Uncertainty surrounds compensation for Boston bomb victims
* Fund established but guidelines remain unclear
* Insurance may apply if gov't confirms terrorism
* Past disasters show funds can get stuck in limbo
By Ben Berkowitz
BOSTON, April 17 (Reuters) - Victims of the Boston Marathon bombings will eventually win some kind of compensation, but it is far too early to know how much money there will be, whether private donors or insurers will provide most of it, and how long it might take to distribute.
Late on Tuesday, state and city officials said they had established One Fund Boston, designed as a central source of compensation for victims. John Hancock, a Boston-based insurer owned by Manulife Financial Corp, has contributed $1 million in seed money. Boston law firm Goodwin Procter will run it.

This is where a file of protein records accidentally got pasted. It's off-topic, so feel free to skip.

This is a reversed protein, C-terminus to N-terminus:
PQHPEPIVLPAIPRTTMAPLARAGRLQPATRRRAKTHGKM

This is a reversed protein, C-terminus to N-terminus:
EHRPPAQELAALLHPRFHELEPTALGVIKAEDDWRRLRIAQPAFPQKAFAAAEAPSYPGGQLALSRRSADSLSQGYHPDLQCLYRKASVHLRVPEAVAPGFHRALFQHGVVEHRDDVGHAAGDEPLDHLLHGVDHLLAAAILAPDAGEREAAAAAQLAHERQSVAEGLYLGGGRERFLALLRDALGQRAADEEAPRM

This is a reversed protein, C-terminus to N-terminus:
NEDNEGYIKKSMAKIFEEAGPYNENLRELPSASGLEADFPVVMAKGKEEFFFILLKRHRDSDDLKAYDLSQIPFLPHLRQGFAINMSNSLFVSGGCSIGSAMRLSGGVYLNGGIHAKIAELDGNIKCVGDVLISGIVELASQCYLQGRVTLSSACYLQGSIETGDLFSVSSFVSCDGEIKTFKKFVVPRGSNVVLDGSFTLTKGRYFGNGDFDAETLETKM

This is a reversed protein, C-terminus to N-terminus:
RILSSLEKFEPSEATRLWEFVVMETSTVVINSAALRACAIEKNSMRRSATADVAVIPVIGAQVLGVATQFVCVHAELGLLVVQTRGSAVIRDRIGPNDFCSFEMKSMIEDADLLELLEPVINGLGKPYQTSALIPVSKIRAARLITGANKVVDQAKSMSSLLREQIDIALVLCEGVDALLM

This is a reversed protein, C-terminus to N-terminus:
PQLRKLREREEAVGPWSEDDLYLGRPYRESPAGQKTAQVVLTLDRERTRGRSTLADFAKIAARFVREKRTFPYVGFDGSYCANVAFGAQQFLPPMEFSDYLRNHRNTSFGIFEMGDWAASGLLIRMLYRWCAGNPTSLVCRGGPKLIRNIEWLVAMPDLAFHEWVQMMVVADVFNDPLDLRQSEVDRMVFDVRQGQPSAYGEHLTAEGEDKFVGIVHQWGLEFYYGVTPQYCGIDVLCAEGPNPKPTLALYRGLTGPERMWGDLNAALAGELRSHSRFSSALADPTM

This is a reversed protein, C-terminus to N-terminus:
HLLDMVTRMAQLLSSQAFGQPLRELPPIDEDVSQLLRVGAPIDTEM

What happens next will depend in part on whether individual victims choose to hire lawyers to press their own claims. Judging from previous catastrophes, experts say victims have an easier path if they settle with a central relief fund, rather than pursue lawsuits against governments, race sponsors or perpetrators.
A fund is "the easiest, the fairest and the quickest way to go," said Marc Bern, a lawyer who represented thousands of workers at the World Trade Center site in litigation over illnesses related to the 9/11 attacks.
"The most important thing for the victims of these kinds of tragedies is a quick solution," he said, even if that means surrendering the right to sue others for even more compensation later. Continued...